First-gen student wins more than grad cap contest
Dual credit graduate, high school valedictorian adds to list of accomplishments
By Misty Browning
Yareni Cabrera didn’t start with the goal of winning Weatherford College’s cap decorating contest, a fun social media poll before WC’s Commencement ceremony. As a first-generation student, it was a surreal moment just to attend her college graduation with her friends and family before completing high school.
While her mother was pregnant with her, Cabrera’s parents immigrated from Mexico. The family, including Yareni’s three brothers, eventually settled in Gordon, her father working in a rock quarry and her mother a housewife.
The translation of the Spanish verbiage on Yareni’s winning graduation cap is a simple yet powerful dedication to her parents, who left everything behind for her and her siblings to attain the American dream.
“The cap means, ‘For my parents who got here with nothing, and they gave me everything,’” she explained. “Originally, I thought I would get some likes, nothing major, but then it took off with support from my school, the community, and people from Weatherford that I knew.
“People were sharing the post and telling their friends to like it. When I won, it was a surreal moment. It was nice having my family and school staff there cheering me on, especially with my situation. It was nice, and I felt like I accomplished something big for my family and school.”
The cap received more than 2,000 votes in the contest leading up to WC’s May Commencement and was just one more in a long line of accomplishments for Cabrera.
When she first started taking dual credit courses, she had her sights set on completing her associate degree, but because of her busy school and sports schedule, she didn’t think she could get it done.
“That was a lot with my sports and handling my high school courses,” she explained. “I played every sport Gordon offered—cross country, basketball, track and softball. It was a very busy schedule.”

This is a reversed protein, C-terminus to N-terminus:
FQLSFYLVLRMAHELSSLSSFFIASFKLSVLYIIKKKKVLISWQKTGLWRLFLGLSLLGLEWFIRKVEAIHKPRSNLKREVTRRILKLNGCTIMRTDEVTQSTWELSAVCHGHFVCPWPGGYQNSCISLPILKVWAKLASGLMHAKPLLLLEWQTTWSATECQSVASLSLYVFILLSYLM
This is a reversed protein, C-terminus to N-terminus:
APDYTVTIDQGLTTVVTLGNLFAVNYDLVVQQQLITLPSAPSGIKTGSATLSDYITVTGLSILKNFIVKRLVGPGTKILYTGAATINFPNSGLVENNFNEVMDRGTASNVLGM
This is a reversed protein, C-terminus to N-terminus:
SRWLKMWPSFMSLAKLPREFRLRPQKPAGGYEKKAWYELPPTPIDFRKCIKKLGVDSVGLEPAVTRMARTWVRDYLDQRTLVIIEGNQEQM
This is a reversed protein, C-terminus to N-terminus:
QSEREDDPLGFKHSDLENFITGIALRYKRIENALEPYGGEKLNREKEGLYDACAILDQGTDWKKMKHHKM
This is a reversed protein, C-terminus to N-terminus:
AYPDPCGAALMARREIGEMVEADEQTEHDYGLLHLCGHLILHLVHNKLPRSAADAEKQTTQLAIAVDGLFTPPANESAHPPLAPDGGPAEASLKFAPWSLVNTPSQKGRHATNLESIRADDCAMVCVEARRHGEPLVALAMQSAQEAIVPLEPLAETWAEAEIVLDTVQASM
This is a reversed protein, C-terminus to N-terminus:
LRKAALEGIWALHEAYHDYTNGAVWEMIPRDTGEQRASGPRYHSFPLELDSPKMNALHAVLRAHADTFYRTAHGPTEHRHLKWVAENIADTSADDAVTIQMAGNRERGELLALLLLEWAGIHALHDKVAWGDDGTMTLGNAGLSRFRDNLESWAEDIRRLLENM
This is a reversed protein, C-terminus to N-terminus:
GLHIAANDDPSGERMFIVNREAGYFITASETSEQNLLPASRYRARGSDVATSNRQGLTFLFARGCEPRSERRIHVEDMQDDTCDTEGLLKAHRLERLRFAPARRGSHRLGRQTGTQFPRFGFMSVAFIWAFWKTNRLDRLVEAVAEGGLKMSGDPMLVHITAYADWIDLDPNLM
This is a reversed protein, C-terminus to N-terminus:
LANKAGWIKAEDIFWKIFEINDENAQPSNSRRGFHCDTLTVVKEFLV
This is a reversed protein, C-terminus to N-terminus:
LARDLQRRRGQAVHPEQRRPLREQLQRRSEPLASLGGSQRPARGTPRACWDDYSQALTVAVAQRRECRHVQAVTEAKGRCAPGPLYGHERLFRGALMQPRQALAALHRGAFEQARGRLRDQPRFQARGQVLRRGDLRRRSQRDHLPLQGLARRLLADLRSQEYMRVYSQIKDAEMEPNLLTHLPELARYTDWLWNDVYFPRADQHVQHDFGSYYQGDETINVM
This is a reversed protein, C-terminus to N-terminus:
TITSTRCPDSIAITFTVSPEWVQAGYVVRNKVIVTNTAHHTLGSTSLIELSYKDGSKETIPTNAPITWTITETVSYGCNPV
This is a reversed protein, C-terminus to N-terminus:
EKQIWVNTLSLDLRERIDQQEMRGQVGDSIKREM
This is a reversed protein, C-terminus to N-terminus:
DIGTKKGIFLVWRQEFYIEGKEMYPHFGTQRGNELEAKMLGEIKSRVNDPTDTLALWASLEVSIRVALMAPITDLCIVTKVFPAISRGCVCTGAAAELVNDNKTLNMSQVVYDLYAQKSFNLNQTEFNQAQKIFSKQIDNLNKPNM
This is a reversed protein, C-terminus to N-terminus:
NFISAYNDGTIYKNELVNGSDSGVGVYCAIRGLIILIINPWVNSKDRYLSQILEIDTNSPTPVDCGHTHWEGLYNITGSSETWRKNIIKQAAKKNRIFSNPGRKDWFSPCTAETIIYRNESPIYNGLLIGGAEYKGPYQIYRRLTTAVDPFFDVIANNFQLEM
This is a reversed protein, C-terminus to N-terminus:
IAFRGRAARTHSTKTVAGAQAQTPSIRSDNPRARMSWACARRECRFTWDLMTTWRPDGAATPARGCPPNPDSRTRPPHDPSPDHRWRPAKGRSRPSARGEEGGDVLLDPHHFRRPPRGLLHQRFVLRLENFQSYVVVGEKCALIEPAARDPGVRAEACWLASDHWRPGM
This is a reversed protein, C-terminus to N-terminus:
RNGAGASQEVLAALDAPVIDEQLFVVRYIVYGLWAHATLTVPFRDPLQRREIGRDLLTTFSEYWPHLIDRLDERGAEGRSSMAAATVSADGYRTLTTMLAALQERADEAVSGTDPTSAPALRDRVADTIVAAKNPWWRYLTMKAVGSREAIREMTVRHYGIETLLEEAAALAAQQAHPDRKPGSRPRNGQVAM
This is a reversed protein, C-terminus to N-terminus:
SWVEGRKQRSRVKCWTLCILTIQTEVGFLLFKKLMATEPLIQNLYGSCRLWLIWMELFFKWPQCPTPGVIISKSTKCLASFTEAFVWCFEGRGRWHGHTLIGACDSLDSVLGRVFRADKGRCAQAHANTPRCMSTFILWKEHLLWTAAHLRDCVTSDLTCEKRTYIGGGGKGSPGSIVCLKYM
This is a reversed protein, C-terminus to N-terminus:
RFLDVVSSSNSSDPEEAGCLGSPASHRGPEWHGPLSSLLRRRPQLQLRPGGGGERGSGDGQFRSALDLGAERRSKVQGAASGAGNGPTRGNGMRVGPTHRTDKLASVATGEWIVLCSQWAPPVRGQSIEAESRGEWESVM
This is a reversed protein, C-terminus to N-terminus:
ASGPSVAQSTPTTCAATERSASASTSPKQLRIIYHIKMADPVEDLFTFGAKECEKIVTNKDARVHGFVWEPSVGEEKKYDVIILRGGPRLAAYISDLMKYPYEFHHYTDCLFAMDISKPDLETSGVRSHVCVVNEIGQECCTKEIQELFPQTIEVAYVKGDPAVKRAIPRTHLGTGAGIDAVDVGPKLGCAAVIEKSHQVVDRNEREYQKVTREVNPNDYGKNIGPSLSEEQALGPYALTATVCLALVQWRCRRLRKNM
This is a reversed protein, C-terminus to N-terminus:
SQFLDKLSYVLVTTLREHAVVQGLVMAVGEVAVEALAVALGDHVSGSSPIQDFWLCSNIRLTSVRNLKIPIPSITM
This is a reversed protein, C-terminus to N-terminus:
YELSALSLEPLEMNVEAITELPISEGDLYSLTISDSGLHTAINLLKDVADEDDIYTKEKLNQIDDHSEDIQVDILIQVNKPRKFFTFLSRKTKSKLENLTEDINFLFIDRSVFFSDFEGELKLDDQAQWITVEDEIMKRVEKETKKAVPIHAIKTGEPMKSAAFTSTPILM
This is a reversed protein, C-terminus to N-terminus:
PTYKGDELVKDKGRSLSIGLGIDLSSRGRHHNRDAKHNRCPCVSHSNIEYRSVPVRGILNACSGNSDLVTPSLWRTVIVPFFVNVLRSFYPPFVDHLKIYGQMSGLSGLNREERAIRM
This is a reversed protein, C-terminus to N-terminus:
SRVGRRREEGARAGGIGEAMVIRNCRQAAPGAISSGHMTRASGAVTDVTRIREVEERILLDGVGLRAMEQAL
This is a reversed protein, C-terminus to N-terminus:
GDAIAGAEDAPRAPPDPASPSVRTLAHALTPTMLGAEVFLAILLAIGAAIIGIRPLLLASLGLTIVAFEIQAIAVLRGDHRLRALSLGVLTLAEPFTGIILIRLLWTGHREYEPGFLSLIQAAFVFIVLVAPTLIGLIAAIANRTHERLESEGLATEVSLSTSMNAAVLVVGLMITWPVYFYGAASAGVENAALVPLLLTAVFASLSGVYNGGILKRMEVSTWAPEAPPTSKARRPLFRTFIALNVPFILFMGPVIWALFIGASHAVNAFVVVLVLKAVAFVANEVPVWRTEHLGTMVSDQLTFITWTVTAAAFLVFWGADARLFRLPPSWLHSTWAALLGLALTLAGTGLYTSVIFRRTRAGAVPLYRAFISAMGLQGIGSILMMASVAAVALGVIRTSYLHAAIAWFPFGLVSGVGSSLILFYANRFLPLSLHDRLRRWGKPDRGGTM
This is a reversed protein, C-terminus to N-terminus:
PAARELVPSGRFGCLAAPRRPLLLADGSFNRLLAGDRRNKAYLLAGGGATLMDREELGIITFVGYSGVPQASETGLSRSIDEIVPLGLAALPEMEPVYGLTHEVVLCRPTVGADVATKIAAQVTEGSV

Finally, Cabrera spoke to her counselor and laid out a plan for both graduations. It was an accomplishment that felt almost like a dream.
“I thought it would be too good to be true because there were semesters I was taking only one class,” she explained. “My senior year, my counselor and I talked and figured out I could get my associate’s, but I would have to do a lot. I planned to take a winter semester and a mini semester, but instead, I placed out of some Spanish courses and took five courses the spring semester of my senior year.”
Not only did she complete her associate degree, but she graduated from Gordon High School three weeks later as her class valedictorian.
Cabrera was involved in WC’s Upward Bound Program. The federally-funded program provides opportunities for students to succeed in high school and, ultimately, pursue a college education.
“I loved it and loved everything we did and the staff members,” she said. “That was an amazing thing to be a part of. Of all the things I’ll miss from WC, I’ll miss the people I’ve had relationships with the past four to five years.”
Now that she’s finished at Weatherford College, her next step is majoring in education at Tarleton State University, intending to become a bilingual elementary teacher. After that, she said she might pursue welding and CMT training. One thing she is sure about is she wants to get married, start a family and do “the normal things” that people do after college.
As for those who are thinking about taking dual credit courses but are scared to take the plunge, Cabrera has some simple advice for you, “go for it!”
“I remember it being a scary situation trying to start dual credit classes and trying to get ahead for myself, especially being a first-generation student,” she said. “For me, it was a whole new world.
“My advice is to try it and see where it takes you. You will have so much support from your school and family and those who hear your story and what you are trying to do. Countless people will support your decisions and your journey.”